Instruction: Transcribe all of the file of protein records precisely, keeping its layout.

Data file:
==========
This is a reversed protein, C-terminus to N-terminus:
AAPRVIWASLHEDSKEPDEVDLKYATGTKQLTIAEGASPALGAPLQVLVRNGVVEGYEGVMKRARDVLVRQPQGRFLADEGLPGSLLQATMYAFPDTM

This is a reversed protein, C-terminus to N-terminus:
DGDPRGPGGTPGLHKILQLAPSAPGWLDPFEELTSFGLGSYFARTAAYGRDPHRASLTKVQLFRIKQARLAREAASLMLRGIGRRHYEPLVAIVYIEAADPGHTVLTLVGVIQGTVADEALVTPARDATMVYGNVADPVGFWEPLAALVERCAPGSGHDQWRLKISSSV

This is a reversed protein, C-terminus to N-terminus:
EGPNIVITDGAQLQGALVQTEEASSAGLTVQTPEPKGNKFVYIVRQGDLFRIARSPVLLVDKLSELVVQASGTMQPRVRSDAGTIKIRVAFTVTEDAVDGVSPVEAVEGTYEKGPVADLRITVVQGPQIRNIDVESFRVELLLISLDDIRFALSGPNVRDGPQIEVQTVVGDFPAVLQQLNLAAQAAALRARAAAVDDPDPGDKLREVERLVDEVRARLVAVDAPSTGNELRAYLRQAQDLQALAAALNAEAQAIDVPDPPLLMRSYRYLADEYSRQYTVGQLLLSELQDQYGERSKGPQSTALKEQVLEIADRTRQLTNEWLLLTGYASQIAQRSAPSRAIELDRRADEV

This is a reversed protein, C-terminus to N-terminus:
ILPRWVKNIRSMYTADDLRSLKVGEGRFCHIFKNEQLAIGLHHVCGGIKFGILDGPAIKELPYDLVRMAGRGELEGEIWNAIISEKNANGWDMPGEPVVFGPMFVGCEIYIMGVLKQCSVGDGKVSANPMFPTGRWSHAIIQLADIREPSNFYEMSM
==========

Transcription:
This is a reversed protein, C-terminus to N-terminus:
AAPRVIWASLHEDSKEPDEVDLKYATGTKQLTIAEGASPALGAPLQVLVRNGVVEGYEGVMKRARDVLVRQPQGRFLADEGLPGSLLQATMYAFPDTM

This is a reversed protein, C-terminus to N-terminus:
DGDPRGPGGTPGLHKILQLAPSAPGWLDPFEELTSFGLGSYFARTAAYGRDPHRASLTKVQLFRIKQARLAREAASLMLRGIGRRHYEPLVAIVYIEAADPGHTVLTLVGVIQGTVADEALVTPARDATMVYGNVADPVGFWEPLAALVERCAPGSGHDQWRLKISSSV

This is a reversed protein, C-terminus to N-terminus:
EGPNIVITDGAQLQGALVQTEEASSAGLTVQTPEPKGNKFVYIVRQGDLFRIARSPVLLVDKLSELVVQASGTMQPRVRSDAGTIKIRVAFTVTEDAVDGVSPVEAVEGTYEKGPVADLRITVVQGPQIRNIDVESFRVELLLISLDDIRFALSGPNVRDGPQIEVQTVVGDFPAVLQQLNLAAQAAALRARAAAVDDPDPGDKLREVERLVDEVRARLVAVDAPSTGNELRAYLRQAQDLQALAAALNAEAQAIDVPDPPLLMRSYRYLADEYSRQYTVGQLLLSELQDQYGERSKGPQSTALKEQVLEIADRTRQLTNEWLLLTGYASQIAQRSAPSRAIELDRRADEV

This is a reversed protein, C-terminus to N-terminus:
ILPRWVKNIRSMYTADDLRSLKVGEGRFCHIFKNEQLAIGLHHVCGGIKFGILDGPAIKELPYDLVRMAGRGELEGEIWNAIISEKNANGWDMPGEPVVFGPMFVGCEIYIMGVLKQCSVGDGKVSANPMFPTGRWSHAIIQLADIREPSNFYEMSM